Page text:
What is a BAHA?
The BAHA system consists of 3 parts.
1. The titanium implant which is a tiny screw (of either 3mm or 4mm depth).
4mm replica implant beside a 1p coin.
2. The Abutment, which is the socket that is attached to the implant, and sits on the surface of the scalp behind the ear.
3. The detachable Sound Processor (BAHA).
A BAHA (Bone Anchored Hearing Aid) is a sound processor. Its job is to convert sound waves from the surrounding air into vibrations.
The vibrations are carried via the implant and the skull to the functioning inner ear/s (cochlea), where they are converted into nerve stimuli and carried on the auditory nerve (hearing nerve) to the brain.
The brain then makes sense of the stimuli and we “hear”.
To benefit from the BAHA a person needs sufficient function in at least one cochlea. The only way to know if a person can benefit is for them to have a thorough assessment by an audiologist and ENT team who fit the BAHA.
The Implant Procedure.
The “two stages” of the procedure will be mentioned here. Though for most adults the two stage process is done in one procedure. Most children currently go through the two stage procedure.
Children will have a general anaesthetic for each stage. Adults can have a local anaesthetic, and the surgery can be done as a day case. A member of staff will be allocated to hand hold and ensure clear communication between the surgeon and the patient. The two stage procedure together takes approximately 40 minutes.
A local anaesthetic is administered. This can be “uncomfortable” but most people report that it isn’t “too painful”.
An area of skin is lifted from behind the ear where the BAHA is to be placed. The area will be approximately the size of a £2 coin, or the equivalent size but rectangle. (There are two types of graft lifting methods currently used).
The skin that is to be the graft is treated to remove hair follicles, so that when it is returned no hair will grow closely round the abutment. This is to prevent problems caused by hair getting caught under the abutment setting up infections, and to help with keeping the abutment site clean.
While the graft is lifted a tiny hole is drilled to prepare the place where the implant will be. This is very noisy, but very short lived. There is no pain, as bone does not have nerves in it. Some pressure will be felt as the surgeon works.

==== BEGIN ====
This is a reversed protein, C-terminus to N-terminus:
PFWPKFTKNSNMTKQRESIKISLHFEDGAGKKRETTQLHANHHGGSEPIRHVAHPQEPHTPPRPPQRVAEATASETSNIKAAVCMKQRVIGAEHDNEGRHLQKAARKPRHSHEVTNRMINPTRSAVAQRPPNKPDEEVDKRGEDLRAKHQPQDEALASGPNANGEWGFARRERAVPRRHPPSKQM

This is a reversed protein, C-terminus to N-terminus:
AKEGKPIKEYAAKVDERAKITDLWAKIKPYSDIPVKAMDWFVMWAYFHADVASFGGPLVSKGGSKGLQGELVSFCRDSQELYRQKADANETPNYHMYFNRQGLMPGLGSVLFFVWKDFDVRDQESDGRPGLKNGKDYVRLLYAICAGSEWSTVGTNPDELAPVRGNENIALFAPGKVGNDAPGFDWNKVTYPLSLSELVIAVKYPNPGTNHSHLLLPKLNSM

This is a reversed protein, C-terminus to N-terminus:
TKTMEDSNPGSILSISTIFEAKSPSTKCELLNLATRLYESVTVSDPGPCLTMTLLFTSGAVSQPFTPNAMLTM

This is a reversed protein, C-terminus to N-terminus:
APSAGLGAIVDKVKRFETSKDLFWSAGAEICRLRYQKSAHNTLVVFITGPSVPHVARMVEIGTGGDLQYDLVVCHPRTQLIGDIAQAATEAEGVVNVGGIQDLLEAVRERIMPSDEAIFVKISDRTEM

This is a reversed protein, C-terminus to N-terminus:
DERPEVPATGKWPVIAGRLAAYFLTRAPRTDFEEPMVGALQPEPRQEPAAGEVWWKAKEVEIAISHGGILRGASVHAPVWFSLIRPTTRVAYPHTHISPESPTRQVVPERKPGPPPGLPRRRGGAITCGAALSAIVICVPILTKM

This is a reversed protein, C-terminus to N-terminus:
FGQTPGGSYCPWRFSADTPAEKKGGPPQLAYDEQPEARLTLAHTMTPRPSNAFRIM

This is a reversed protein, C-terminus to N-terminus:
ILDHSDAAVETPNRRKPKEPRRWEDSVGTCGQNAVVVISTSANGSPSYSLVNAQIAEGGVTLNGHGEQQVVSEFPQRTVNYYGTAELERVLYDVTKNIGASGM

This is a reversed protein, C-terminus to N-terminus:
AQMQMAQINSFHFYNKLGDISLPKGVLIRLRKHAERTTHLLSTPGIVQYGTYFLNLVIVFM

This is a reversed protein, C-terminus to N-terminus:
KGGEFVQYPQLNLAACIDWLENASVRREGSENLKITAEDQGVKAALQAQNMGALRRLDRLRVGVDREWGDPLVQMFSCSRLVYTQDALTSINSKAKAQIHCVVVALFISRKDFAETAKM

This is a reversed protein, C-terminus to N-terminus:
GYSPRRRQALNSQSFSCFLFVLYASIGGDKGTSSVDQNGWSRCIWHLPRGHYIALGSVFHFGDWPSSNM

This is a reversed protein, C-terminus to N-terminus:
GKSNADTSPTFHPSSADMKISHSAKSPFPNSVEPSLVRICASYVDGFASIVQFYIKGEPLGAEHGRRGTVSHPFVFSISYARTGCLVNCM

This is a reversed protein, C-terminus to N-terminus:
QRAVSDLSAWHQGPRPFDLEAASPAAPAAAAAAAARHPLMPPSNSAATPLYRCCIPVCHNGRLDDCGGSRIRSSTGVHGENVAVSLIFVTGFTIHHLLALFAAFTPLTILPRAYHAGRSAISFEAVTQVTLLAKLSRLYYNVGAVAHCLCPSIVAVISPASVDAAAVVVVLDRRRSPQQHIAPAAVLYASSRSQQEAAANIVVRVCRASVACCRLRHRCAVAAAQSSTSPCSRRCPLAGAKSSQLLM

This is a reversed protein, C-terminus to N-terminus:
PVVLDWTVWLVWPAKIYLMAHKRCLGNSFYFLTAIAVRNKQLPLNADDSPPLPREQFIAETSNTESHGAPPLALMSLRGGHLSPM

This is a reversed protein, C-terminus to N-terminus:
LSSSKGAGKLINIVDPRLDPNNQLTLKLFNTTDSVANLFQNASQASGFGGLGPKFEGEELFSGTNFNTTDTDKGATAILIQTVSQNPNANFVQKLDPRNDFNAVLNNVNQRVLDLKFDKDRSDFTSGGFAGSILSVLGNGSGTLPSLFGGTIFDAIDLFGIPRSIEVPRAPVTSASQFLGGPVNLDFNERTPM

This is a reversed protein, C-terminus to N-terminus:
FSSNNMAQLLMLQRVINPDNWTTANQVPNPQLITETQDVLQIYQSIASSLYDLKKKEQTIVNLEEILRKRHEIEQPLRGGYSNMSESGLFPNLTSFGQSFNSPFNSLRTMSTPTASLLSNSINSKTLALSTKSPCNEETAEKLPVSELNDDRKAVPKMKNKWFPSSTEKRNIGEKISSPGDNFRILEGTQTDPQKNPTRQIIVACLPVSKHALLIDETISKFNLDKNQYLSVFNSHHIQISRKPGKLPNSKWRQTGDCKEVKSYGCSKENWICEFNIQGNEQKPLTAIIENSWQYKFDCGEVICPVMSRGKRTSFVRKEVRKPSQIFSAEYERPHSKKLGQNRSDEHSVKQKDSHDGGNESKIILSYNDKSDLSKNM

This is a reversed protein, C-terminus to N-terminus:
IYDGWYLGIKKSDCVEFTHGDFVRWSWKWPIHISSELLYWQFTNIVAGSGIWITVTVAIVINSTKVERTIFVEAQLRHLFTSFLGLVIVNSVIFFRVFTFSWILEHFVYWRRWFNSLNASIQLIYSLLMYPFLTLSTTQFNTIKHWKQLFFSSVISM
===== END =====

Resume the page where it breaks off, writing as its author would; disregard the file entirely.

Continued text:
The final “drilling” noise will be the placement of the implant. *The abutment may already be attached to the implant, or the abutment will then be attached by the surgeon. The graft has a tiny hole made to accommodate the abutment, so that it passes over the abutment, and is then stitched in place.
The abutment would not be attached to the implant at this point. The graft would be placed completely over the implant and be stitched in place; a pressure dressing (mastoid bandage) would be bandaged over the site. 2nd. Stage - The abutment will be attached approximately 4 months after implant, a tiny hole made over the implant first, the dressing mentioned in the next paragraph will then be used (the sound processor is then fitted approximately 2 weeks after that).
Single procedure continued.
A disc, called the Healing Disc, is snapped on to the abutment. This keeps a dressing in place under it. A square of gauze is placed over the healing disc, over that a wad of cotton wool. All of this is bandaged securely and firmly (mastoid bandage). This is to prevent swelling of the graft area. The bandage, cotton wool and gauze can be removed (usually at home by the patient) 24 hours after the implant surgery.
But the Healing Disc and dressing under it MUST be left in place. The healing disc, dressing and stitches are removed two weeks after the implant.
The implant needs to be left undisturbed for three months after surgery. This is to enable the bone to bond securely with the implant. This process is highly successful as titanium is accepted by the bone, and is not treated as a foreign object by the body.
(The surgeons should advise when you can get the abutment site wet, and when you can begin to clean it yourself. Do ask them, if they do not mention this).
After three months (in adults) the sound processor is fitted. It can be removed and attached at will, as one would when using any other hearing aid.